ABSTRACTS of up to 250 words for 20 minute presentations are now invited, to be sent to Goodith White, Convenor, at: email@example.com and cc firstname.lastname@example.org no later no later than no later than February 15th 2019. We also invite proposals for posters. As in previous years, it may be possible for a small number of people to deliver their papers via Skype from Africa.
Theme: Language and decolonization in Africa in the 21st century
The 2019 LiA meeting aims to bring together researchers to present and discuss current research on the role of language – at the levels of policy, planning, education, social practice and literature – in the long and complex process of cultural decolonisation in the African continent.
Given that “Colonialism altered entire peoples’ mentalities [and] alien cultural values became internalised […] into native consciousness” (Leow, 2016, p. 245), and that “intellectual and scientific dependency in Africa is virtually inseparable from linguistic dependency” (Mazrui, 2002, p. 276), the language question was central in newly independent African countries in the 1950s, 1960s and 1970s. This is the core argument in Ngugi wa Thiong’o’s notion of “decolonising the mind” (1986). However, “While non-Western communities were busy working on one project (decolonisation), the carpet has been pulled from under their feet by another project (globalisation). It is as if one historical process got subsumed by another before the first process was complete” (Canagarajah, 2005, pp. 195-6). This made the task of promoting local languages as symbols of national identity and unity in Africa particularly difficult, as the important roles played by languages such as English or French was impossible to ignore. In addition, the languages of the former colonisers were often the only ones that would be equidistant from all ethnic and cultural groups within any given country, and so, paradoxically, they were also often viewed as more neutral than any other local language.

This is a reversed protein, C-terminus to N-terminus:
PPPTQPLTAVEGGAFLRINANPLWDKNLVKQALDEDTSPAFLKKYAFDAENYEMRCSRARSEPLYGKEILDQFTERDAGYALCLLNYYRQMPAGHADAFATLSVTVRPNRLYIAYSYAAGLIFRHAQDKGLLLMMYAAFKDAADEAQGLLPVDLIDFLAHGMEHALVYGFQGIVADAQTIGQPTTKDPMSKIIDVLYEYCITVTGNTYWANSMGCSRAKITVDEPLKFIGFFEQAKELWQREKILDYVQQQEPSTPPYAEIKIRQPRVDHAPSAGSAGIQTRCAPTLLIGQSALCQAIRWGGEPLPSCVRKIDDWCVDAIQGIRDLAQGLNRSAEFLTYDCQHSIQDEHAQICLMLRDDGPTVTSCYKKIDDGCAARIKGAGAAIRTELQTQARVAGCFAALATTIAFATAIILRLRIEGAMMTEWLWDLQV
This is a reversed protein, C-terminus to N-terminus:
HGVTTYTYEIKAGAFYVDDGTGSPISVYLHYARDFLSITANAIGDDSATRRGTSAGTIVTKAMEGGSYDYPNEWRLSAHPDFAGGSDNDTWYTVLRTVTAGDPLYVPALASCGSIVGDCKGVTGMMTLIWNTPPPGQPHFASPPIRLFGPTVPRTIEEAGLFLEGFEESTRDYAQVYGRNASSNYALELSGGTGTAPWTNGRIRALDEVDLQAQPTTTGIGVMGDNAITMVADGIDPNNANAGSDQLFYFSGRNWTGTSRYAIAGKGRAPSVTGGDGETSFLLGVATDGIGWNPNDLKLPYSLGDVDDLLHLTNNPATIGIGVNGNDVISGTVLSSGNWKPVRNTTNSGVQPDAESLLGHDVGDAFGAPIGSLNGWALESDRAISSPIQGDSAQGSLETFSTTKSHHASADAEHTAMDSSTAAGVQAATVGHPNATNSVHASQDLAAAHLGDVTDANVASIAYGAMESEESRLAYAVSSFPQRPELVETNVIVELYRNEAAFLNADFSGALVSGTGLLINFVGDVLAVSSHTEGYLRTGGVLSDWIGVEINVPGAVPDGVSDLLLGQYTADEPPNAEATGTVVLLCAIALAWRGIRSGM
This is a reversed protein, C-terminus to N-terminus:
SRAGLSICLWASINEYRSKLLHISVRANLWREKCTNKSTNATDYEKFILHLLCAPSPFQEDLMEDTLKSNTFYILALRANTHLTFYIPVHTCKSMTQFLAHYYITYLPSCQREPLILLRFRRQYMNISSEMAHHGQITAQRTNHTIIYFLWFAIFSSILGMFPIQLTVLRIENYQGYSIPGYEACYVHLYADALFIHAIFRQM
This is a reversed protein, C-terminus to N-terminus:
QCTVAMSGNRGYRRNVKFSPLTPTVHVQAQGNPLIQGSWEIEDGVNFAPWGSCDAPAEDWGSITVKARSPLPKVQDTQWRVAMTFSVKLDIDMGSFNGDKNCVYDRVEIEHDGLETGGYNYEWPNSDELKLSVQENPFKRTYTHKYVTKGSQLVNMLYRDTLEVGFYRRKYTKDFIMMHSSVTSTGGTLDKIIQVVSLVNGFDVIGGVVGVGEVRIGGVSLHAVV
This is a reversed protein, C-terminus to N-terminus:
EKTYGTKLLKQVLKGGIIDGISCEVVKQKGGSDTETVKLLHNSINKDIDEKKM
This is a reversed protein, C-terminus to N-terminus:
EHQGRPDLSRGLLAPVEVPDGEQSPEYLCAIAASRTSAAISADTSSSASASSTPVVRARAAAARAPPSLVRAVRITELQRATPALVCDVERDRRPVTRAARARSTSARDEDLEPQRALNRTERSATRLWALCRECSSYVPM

So the primary objective of the meeting is to explore what current research has to say on how languages in Africa are faring in the 21st century within the ongoing process of cultural decolonisation, as it is pulled by the competing forces of national identity, social equality, ethnic neutrality and globalisation.
Sub-Themes:- Topics for papers could consider (among other things):
- What are the latest policy developments with regard to the tensions between former imperial languages and local languages in different African countries?
- What are the issues and challenges in the adoption of local or global languages in education and academic research?
- How do different languages co-exist in daily social practices, including digital communication?
- How are languages used at work?
- How has the debate evolved for the creation of literature, songs and films?
REGISTRATION: Please register by April 22nd 2019 so that we can make a final order for catering for the day. This is included in the attendance fee of £27 for BAAL members, £37 for non-members, £20 for BAAL student members (other students £22). We particularly welcome postgraduate students. Register here Enquiries to: Colin Reily email@example.com